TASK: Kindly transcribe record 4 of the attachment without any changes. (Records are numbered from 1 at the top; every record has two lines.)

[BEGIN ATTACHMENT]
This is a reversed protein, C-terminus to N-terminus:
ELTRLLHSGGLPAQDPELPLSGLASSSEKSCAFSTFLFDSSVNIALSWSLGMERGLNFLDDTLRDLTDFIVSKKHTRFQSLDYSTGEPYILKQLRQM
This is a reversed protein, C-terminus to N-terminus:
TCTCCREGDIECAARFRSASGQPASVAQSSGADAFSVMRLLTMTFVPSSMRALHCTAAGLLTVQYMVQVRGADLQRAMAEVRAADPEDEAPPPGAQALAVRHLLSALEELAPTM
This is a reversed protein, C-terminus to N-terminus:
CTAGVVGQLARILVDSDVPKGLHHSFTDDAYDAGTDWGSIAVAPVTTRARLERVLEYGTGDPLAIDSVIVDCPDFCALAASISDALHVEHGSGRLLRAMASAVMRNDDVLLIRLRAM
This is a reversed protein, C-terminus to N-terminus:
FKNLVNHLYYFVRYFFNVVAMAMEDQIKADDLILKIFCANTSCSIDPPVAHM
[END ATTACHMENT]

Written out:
This is a reversed protein, C-terminus to N-terminus:
FKNLVNHLYYFVRYFFNVVAMAMEDQIKADDLILKIFCANTSCSIDPPVAHM